A Look at Reading and Vision

Getting at the root of reading problems

Classroom ReadingWhen children have trouble reading, parents and teachers need to investigate many possible causes. That's because reading difficulty usually stems from a combination of problems, rather than just one.

One potential problem that is sometimes overlooked is the child's vision. This may happen because the child appears to be able to see, does not complain about his or her eyes or has passed a school vision screening.

Reading requires the integration of a number of vision skills: visual acuity, visual fixation, accommodation, binocular fusion, convergence, field of vision, and form perception. The typical school eye chart test only evaluates distance visual acuity. And parents, teachers or children often don't notice the symptoms of reading-related vision problems.

A comprehensive optometric examination, however, covers all of these vision skills. Any child who is having trouble reading should have a comprehensive eye exam. Following are the vision skills that your optometrist will evaluate during the exam:

Visual Acuity. Visual acuity is the ability to see objects clearly. The typical eye chart is designed to be seen at 10-20 feet and measures how well or poorly the child sees at that distance.

Visual Fixation. Fixation is the ability to aim the eyes accurately. Static fixation is the ability to focus on a stationary object when reading a word or working a math problem. Saccadic fixation is the ability to move the eyes quickly and accurately across a page to read a line of print. Pursuit fixation is the ability to follow a moving object with the eyes. These complex operations require split-second timing for the brain to process the information received and to track the path of the moving object.

Accommodation. Accommodation is the ability to adjust the focus of the eyes as the distance between the individual and the object changes. Children frequently use this vision skill in the classroom as they shift their attention (and focus) between their book and the chalkboard for sustained periods of time. Being able to maintain focus at near distances is important for reading, writing and taking tests.

Binocular Fusion. Binocular fusion refers to the brain's ability to gather information received from each eye separately and form a single, unified image. If a child's eyes are not precisely aligned, he or she may experience blurred or double vision, discomfort, confusion or avoidance. If that occurs, the brain often subconsciously suppresses the vision in one eye to avoid confusion. That eye may then develop poorer visual acuity (amblyopia or lazy eye).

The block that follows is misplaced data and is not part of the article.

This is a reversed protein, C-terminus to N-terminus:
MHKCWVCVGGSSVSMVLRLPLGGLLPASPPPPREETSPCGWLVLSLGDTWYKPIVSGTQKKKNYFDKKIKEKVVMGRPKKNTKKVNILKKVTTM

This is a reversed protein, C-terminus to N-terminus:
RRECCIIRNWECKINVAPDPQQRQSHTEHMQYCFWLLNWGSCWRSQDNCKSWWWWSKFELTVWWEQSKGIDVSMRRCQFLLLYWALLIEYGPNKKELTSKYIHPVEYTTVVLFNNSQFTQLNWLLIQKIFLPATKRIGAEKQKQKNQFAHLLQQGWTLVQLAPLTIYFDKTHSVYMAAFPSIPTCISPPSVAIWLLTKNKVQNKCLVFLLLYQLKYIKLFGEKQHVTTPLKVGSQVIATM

Convergence. Convergence is the ability to turn the two eyes toward each other to look at a close object. Children depend on this vision skill for school desk work.

Field of Vision. Field of vision is the wide area over which vision is possible. It is important that a child be aware of objects in the periphery (left and right sides and up and down) as well as in the center of the field of vision. Near central (or para-central) vision is important for reading ability.

Perception. Visual perception is the total process responsible for the reception and understanding of what is seen. Form perception is the ability to organize and recognize visual images as specific shapes. The shapes the child encounters are remembered, defined and recalled when he or she begins developing reading skills.

Treating Reading-Related Vision Problems

Child Eye ExamDuring a comprehensive eye examination, the optometrist examines these vision skills and determines how well the child is using them together. If your optometrist diagnoses a vision problem, he or she can prescribe glasses, vision therapy or both.

Vision therapy can be very effective in treating reading-related vision problems. Your optometrist designs an individualized program of training procedures to help your child acquire or sharpen the vision skills necessary for reading.

Because reading problems usually have multiple causes, treatment must often be multidisciplinary. Educators, psychologists, optometrists and other professionals must work together to meet each child's needs.

The optometrist's role is to help the child overcome the vision problems interfering with the ability to read. Once this is accomplished, the child is then more capable of responding to special education efforts aimed at treating the reading problem itself.